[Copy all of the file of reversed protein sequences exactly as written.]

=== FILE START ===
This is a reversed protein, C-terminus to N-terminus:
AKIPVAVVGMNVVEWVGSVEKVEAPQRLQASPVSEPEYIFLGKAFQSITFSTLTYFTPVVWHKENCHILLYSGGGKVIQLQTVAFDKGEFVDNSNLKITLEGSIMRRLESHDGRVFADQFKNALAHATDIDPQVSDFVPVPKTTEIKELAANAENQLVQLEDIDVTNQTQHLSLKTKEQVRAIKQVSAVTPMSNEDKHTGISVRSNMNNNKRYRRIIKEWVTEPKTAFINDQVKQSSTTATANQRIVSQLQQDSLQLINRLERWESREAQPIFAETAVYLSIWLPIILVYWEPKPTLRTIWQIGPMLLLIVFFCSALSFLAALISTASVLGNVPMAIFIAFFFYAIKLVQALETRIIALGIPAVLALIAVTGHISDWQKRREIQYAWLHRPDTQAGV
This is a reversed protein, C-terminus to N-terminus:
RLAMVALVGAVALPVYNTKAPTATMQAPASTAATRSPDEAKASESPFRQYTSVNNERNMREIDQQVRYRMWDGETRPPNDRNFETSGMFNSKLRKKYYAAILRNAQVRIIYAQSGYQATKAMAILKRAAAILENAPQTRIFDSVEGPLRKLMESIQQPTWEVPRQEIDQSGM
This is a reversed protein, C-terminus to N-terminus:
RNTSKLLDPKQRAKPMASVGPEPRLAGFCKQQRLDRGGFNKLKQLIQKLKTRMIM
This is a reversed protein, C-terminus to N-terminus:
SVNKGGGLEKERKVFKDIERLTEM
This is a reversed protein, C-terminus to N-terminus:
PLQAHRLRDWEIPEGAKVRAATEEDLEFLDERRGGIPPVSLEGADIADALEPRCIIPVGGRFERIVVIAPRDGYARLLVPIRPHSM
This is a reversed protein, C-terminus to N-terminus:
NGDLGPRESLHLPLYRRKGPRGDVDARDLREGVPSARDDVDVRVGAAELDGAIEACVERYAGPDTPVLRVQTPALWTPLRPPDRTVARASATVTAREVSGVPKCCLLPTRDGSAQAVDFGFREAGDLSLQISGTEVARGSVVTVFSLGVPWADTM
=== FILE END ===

This is a reversed protein, C-terminus to N-terminus:
AKIPVAVVGMNVVEWVGSVEKVEAPQRLQASPVSEPEYIFLGKAFQSITFSTLTYFTPVVWHKENCHILLYSGGGKVIQLQTVAFDKGEFVDNSNLKITLEGSIMRRLESHDGRVFADQFKNALAHATDIDPQVSDFVPVPKTTEIKELAANAENQLVQLEDIDVTNQTQHLSLKTKEQVRAIKQVSAVTPMSNEDKHTGISVRSNMNNNKRYRRIIKEWVTEPKTAFINDQVKQSSTTATANQRIVSQLQQDSLQLINRLERWESREAQPIFAETAVYLSIWLPIILVYWEPKPTLRTIWQIGPMLLLIVFFCSALSFLAALISTASVLGNVPMAIFIAFFFYAIKLVQALETRIIALGIPAVLALIAVTGHISDWQKRREIQYAWLHRPDTQAGV
This is a reversed protein, C-terminus to N-terminus:
RLAMVALVGAVALPVYNTKAPTATMQAPASTAATRSPDEAKASESPFRQYTSVNNERNMREIDQQVRYRMWDGETRPPNDRNFETSGMFNSKLRKKYYAAILRNAQVRIIYAQSGYQATKAMAILKRAAAILENAPQTRIFDSVEGPLRKLMESIQQPTWEVPRQEIDQSGM
This is a reversed protein, C-terminus to N-terminus:
RNTSKLLDPKQRAKPMASVGPEPRLAGFCKQQRLDRGGFNKLKQLIQKLKTRMIM
This is a reversed protein, C-terminus to N-terminus:
SVNKGGGLEKERKVFKDIERLTEM
This is a reversed protein, C-terminus to N-terminus:
PLQAHRLRDWEIPEGAKVRAATEEDLEFLDERRGGIPPVSLEGADIADALEPRCIIPVGGRFERIVVIAPRDGYARLLVPIRPHSM
This is a reversed protein, C-terminus to N-terminus:
NGDLGPRESLHLPLYRRKGPRGDVDARDLREGVPSARDDVDVRVGAAELDGAIEACVERYAGPDTPVLRVQTPALWTPLRPPDRTVARASATVTAREVSGVPKCCLLPTRDGSAQAVDFGFREAGDLSLQISGTEVARGSVVTVFSLGVPWADTM